Although he only entered a few times, George became worried of repercussions once other students were forced to face their actions.
According to Karl, some of these students were questioned by administrators and Officer Zlatic.

After receiving their initial punishment, the entire group considered the matter to be resolved.

However, recently two students received notices in the mail ordering them to attend a meeting at the St. Louis County Juvenile Detention Center with their parents and a judge to discuss a punishment for their actions.

“When I first heard about the juvy letter, it was when my friend got a text from another friend. These friends were the two that were caught and questioned by the police after being in the school,” Karl said. “To be honest, I was terrified. Only one of them had [gotten] a letter, but we didn’t know who else would receive one.”

A sophomore at Parkway North High School was one of the few members of the group who does not live in Clayton, Missouri. She entered the building only four times, yet she was still aware of the possible consequences. Although she felt immune from the potential sanctions as she did not attend Clayton High School, she eventually became worried about her felonious acts.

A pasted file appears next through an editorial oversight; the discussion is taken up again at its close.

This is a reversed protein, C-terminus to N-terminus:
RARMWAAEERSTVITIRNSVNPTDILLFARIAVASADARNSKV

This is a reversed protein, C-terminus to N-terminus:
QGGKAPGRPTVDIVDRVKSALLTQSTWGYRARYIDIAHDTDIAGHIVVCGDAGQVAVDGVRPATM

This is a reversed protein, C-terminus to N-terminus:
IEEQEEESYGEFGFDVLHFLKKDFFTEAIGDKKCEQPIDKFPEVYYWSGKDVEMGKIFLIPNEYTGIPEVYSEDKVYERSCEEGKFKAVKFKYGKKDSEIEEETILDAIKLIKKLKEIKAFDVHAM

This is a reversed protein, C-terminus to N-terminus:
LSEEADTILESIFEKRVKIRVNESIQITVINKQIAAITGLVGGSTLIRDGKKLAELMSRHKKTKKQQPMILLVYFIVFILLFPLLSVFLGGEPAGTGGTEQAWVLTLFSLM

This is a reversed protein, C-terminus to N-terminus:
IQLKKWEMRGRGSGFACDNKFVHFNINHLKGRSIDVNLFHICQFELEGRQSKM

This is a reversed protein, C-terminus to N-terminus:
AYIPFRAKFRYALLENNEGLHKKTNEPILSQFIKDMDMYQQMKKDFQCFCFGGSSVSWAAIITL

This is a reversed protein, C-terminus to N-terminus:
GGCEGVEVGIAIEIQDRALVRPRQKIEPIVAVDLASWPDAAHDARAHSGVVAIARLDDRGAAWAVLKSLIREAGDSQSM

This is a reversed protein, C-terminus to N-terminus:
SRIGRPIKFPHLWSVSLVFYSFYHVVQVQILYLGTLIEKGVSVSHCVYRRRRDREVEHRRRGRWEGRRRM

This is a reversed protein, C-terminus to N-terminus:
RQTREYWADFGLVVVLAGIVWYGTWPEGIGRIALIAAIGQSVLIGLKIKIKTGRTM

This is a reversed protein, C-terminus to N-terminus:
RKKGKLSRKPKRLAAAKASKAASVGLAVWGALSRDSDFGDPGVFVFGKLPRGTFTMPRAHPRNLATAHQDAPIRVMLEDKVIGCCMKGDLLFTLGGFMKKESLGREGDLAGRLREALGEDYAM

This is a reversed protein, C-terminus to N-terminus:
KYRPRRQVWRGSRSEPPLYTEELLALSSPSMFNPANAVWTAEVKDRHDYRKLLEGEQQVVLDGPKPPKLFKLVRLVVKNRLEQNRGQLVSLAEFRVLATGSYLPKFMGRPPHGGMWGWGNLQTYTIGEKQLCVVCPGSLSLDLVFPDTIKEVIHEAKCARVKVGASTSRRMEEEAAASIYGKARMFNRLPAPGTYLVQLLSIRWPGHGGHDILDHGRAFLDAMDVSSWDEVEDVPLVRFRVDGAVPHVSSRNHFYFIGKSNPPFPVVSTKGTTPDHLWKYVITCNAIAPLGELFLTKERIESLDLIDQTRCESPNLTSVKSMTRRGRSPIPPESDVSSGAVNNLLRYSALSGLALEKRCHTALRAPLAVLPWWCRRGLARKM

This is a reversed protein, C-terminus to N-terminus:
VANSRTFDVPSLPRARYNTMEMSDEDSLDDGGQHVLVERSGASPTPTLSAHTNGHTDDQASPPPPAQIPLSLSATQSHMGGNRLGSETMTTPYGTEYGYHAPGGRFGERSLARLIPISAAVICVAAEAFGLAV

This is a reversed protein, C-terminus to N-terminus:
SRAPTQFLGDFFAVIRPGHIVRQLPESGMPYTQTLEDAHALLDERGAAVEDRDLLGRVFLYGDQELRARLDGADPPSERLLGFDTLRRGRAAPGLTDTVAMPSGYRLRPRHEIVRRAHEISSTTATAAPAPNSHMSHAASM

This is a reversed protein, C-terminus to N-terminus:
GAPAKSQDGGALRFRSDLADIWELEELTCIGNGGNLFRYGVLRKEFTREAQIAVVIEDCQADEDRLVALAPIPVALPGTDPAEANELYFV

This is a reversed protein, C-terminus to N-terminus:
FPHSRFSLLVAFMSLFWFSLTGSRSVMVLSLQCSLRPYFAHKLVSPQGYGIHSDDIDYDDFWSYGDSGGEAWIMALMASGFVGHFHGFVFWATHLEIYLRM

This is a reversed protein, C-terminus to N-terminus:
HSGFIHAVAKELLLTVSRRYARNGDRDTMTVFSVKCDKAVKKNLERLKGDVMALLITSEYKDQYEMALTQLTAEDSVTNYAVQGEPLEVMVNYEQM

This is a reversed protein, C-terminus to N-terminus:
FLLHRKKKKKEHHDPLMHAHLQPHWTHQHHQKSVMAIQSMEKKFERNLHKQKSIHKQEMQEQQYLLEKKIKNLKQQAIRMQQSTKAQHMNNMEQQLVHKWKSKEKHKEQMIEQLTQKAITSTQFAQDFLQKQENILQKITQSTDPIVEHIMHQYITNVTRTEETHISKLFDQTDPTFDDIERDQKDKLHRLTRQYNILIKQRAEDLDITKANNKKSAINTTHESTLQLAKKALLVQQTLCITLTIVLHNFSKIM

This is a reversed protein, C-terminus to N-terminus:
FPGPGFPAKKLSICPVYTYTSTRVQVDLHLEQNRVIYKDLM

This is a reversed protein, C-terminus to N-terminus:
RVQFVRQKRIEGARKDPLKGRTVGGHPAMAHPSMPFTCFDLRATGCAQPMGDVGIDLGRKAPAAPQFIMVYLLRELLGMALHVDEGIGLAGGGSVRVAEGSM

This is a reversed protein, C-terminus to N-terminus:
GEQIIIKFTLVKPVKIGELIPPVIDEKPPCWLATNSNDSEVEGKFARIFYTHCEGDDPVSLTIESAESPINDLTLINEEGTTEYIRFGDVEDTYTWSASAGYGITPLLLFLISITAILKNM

“I heard about [students] getting caught by the cops and I started getting scared because they said there were cameras in there,” the student said.

Since this incident, the CHS students have not returned to the abandoned school.

According to Karl, other students from nearby schools have gotten caught by the law enforcement since the initial police intervention.

“I don’t regret my actions at all,” David said. “It’s a great story and people love to hear about it.”